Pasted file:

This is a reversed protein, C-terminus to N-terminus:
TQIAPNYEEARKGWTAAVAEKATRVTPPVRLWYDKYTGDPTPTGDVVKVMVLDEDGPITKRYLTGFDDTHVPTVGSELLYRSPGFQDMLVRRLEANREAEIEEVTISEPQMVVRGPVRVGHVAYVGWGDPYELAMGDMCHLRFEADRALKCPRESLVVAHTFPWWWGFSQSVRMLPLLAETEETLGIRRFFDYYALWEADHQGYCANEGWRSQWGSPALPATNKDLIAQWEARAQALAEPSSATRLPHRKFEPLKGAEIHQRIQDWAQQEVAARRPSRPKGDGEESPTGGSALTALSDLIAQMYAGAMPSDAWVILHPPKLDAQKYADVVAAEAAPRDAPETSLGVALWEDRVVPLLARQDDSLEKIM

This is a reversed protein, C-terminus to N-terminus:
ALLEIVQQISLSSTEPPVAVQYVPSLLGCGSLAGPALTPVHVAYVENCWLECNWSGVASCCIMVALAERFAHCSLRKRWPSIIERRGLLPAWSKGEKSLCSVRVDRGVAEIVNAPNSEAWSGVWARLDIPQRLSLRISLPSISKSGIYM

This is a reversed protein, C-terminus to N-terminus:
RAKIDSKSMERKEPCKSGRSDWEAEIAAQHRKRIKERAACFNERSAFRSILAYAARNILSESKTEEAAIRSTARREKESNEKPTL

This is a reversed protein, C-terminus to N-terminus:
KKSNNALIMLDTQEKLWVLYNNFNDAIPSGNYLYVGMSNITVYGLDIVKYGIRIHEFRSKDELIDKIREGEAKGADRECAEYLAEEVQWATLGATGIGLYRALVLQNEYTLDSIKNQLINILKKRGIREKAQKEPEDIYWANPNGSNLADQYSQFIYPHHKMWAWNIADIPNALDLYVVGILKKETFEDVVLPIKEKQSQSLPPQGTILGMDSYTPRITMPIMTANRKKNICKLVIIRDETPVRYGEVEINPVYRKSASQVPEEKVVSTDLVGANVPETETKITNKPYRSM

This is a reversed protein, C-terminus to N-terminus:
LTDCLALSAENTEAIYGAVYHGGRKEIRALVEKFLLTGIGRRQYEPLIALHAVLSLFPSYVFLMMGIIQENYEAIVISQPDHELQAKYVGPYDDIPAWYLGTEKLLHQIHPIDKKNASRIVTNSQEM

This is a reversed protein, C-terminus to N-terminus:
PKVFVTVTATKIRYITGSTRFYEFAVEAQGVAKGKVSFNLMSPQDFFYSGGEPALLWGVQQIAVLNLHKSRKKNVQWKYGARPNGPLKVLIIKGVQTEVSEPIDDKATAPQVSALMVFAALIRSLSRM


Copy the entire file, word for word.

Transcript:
This is a reversed protein, C-terminus to N-terminus:
TQIAPNYEEARKGWTAAVAEKATRVTPPVRLWYDKYTGDPTPTGDVVKVMVLDEDGPITKRYLTGFDDTHVPTVGSELLYRSPGFQDMLVRRLEANREAEIEEVTISEPQMVVRGPVRVGHVAYVGWGDPYELAMGDMCHLRFEADRALKCPRESLVVAHTFPWWWGFSQSVRMLPLLAETEETLGIRRFFDYYALWEADHQGYCANEGWRSQWGSPALPATNKDLIAQWEARAQALAEPSSATRLPHRKFEPLKGAEIHQRIQDWAQQEVAARRPSRPKGDGEESPTGGSALTALSDLIAQMYAGAMPSDAWVILHPPKLDAQKYADVVAAEAAPRDAPETSLGVALWEDRVVPLLARQDDSLEKIM

This is a reversed protein, C-terminus to N-terminus:
ALLEIVQQISLSSTEPPVAVQYVPSLLGCGSLAGPALTPVHVAYVENCWLECNWSGVASCCIMVALAERFAHCSLRKRWPSIIERRGLLPAWSKGEKSLCSVRVDRGVAEIVNAPNSEAWSGVWARLDIPQRLSLRISLPSISKSGIYM

This is a reversed protein, C-terminus to N-terminus:
RAKIDSKSMERKEPCKSGRSDWEAEIAAQHRKRIKERAACFNERSAFRSILAYAARNILSESKTEEAAIRSTARREKESNEKPTL

This is a reversed protein, C-terminus to N-terminus:
KKSNNALIMLDTQEKLWVLYNNFNDAIPSGNYLYVGMSNITVYGLDIVKYGIRIHEFRSKDELIDKIREGEAKGADRECAEYLAEEVQWATLGATGIGLYRALVLQNEYTLDSIKNQLINILKKRGIREKAQKEPEDIYWANPNGSNLADQYSQFIYPHHKMWAWNIADIPNALDLYVVGILKKETFEDVVLPIKEKQSQSLPPQGTILGMDSYTPRITMPIMTANRKKNICKLVIIRDETPVRYGEVEINPVYRKSASQVPEEKVVSTDLVGANVPETETKITNKPYRSM

This is a reversed protein, C-terminus to N-terminus:
LTDCLALSAENTEAIYGAVYHGGRKEIRALVEKFLLTGIGRRQYEPLIALHAVLSLFPSYVFLMMGIIQENYEAIVISQPDHELQAKYVGPYDDIPAWYLGTEKLLHQIHPIDKKNASRIVTNSQEM

This is a reversed protein, C-terminus to N-terminus:
PKVFVTVTATKIRYITGSTRFYEFAVEAQGVAKGKVSFNLMSPQDFFYSGGEPALLWGVQQIAVLNLHKSRKKNVQWKYGARPNGPLKVLIIKGVQTEVSEPIDDKATAPQVSALMVFAALIRSLSRM